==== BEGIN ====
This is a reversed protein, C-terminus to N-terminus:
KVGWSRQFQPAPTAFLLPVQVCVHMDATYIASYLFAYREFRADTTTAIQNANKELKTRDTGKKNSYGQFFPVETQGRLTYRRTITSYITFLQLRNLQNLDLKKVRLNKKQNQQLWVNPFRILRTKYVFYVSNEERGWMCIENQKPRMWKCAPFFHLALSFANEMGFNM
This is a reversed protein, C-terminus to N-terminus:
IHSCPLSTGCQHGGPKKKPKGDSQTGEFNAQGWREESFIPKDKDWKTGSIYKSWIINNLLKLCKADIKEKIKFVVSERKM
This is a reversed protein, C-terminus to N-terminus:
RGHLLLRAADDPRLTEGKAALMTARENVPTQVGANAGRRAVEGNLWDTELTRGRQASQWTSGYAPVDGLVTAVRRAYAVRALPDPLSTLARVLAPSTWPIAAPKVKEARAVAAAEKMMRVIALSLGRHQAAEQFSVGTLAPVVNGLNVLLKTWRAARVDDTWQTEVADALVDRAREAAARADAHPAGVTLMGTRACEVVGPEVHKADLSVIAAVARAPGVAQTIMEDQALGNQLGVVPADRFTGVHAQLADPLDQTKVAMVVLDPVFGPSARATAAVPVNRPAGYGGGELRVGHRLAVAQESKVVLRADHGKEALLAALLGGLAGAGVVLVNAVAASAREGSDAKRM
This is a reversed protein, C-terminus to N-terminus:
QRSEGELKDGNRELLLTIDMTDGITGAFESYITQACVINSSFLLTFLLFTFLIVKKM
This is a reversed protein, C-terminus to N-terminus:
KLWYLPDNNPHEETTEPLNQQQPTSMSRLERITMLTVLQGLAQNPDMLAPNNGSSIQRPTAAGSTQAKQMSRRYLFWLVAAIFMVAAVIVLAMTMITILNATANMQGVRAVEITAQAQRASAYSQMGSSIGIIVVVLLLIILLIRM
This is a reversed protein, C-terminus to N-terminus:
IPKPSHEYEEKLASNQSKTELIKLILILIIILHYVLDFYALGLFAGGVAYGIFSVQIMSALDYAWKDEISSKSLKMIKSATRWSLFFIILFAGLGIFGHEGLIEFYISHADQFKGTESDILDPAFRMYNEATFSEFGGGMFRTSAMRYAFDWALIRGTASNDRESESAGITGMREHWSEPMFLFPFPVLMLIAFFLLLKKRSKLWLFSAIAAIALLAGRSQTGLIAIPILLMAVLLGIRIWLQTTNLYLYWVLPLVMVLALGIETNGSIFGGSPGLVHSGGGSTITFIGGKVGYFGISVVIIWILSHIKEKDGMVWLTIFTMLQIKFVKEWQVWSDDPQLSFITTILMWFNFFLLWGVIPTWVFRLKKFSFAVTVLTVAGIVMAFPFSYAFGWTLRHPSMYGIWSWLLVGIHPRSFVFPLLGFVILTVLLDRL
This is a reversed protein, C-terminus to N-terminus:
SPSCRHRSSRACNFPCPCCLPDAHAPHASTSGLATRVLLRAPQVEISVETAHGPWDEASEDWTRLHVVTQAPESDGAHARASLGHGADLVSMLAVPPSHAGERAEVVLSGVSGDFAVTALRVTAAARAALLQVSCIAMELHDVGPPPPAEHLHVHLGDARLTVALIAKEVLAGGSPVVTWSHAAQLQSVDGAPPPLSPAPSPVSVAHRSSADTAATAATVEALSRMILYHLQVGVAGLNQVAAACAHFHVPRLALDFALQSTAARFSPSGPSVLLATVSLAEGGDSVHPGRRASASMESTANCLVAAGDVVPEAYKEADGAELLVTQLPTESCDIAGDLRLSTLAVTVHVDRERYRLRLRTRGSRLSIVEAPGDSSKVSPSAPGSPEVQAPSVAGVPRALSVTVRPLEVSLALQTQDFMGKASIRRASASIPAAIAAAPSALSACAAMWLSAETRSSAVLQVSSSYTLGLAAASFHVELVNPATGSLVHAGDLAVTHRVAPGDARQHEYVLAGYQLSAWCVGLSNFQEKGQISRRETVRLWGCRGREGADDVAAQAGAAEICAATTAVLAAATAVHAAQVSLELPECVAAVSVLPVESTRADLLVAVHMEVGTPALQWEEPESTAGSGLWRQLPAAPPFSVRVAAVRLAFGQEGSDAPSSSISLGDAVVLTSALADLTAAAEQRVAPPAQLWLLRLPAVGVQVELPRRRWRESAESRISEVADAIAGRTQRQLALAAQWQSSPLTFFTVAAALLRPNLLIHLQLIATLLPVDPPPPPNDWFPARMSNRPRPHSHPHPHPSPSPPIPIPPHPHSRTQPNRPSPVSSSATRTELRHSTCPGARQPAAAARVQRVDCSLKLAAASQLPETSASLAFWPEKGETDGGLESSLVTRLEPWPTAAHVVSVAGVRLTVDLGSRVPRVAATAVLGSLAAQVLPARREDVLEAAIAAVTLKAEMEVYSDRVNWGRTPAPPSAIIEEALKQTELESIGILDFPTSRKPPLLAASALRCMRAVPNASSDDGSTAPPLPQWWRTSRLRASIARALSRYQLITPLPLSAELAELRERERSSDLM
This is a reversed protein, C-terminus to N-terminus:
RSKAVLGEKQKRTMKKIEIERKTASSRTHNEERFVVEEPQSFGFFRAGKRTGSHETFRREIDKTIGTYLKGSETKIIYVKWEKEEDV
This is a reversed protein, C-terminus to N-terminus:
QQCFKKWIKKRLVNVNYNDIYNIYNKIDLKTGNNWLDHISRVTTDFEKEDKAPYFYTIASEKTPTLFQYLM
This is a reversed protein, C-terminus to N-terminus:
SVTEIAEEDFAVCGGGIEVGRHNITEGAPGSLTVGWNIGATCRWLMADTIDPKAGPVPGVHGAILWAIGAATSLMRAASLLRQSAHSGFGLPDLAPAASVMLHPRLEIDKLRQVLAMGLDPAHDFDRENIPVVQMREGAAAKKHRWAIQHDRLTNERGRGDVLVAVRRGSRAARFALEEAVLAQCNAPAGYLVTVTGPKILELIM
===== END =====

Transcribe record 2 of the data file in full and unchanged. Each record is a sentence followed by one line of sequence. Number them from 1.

This is a reversed protein, C-terminus to N-terminus:
IHSCPLSTGCQHGGPKKKPKGDSQTGEFNAQGWREESFIPKDKDWKTGSIYKSWIINNLLKLCKADIKEKIKFVVSERKM